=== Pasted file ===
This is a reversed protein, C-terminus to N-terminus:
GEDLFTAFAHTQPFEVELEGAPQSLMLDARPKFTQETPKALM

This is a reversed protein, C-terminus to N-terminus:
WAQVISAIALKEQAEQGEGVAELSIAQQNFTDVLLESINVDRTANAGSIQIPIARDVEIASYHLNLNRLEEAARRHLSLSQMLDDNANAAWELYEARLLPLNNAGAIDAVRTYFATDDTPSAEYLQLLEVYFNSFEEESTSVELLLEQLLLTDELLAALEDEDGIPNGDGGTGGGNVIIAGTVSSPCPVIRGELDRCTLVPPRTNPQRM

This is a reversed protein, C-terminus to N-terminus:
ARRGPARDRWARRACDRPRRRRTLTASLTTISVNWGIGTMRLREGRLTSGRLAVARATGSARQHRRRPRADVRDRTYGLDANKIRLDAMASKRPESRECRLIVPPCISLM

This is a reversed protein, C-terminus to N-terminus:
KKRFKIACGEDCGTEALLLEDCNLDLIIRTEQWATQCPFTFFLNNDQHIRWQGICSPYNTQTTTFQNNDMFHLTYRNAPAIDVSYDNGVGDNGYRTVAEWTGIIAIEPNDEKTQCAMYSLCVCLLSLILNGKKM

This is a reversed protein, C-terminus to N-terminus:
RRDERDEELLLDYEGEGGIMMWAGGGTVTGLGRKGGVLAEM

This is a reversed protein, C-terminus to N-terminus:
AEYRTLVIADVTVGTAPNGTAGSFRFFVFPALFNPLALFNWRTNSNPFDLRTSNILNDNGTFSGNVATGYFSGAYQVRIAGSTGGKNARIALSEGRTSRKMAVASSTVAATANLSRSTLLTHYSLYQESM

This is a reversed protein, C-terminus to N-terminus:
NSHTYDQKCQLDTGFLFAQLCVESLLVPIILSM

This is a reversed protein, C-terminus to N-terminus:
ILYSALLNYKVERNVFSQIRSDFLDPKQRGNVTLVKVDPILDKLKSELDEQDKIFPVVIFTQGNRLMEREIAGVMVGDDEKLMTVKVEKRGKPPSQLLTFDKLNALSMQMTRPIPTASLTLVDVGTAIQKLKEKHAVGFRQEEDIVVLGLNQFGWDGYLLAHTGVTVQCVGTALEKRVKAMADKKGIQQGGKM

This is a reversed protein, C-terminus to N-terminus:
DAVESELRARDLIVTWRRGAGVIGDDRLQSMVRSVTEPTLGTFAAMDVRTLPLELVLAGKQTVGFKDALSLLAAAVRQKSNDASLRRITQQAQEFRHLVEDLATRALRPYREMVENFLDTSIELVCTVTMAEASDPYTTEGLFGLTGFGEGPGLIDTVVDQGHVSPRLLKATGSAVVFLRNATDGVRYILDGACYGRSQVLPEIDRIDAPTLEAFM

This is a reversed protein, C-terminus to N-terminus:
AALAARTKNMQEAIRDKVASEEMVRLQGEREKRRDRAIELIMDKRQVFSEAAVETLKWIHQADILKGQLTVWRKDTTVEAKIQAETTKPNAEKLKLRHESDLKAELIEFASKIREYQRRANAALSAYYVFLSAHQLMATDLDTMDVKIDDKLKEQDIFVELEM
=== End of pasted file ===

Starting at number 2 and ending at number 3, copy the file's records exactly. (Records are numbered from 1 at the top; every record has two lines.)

This is a reversed protein, C-terminus to N-terminus:
WAQVISAIALKEQAEQGEGVAELSIAQQNFTDVLLESINVDRTANAGSIQIPIARDVEIASYHLNLNRLEEAARRHLSLSQMLDDNANAAWELYEARLLPLNNAGAIDAVRTYFATDDTPSAEYLQLLEVYFNSFEEESTSVELLLEQLLLTDELLAALEDEDGIPNGDGGTGGGNVIIAGTVSSPCPVIRGELDRCTLVPPRTNPQRM

This is a reversed protein, C-terminus to N-terminus:
ARRGPARDRWARRACDRPRRRRTLTASLTTISVNWGIGTMRLREGRLTSGRLAVARATGSARQHRRRPRADVRDRTYGLDANKIRLDAMASKRPESRECRLIVPPCISLM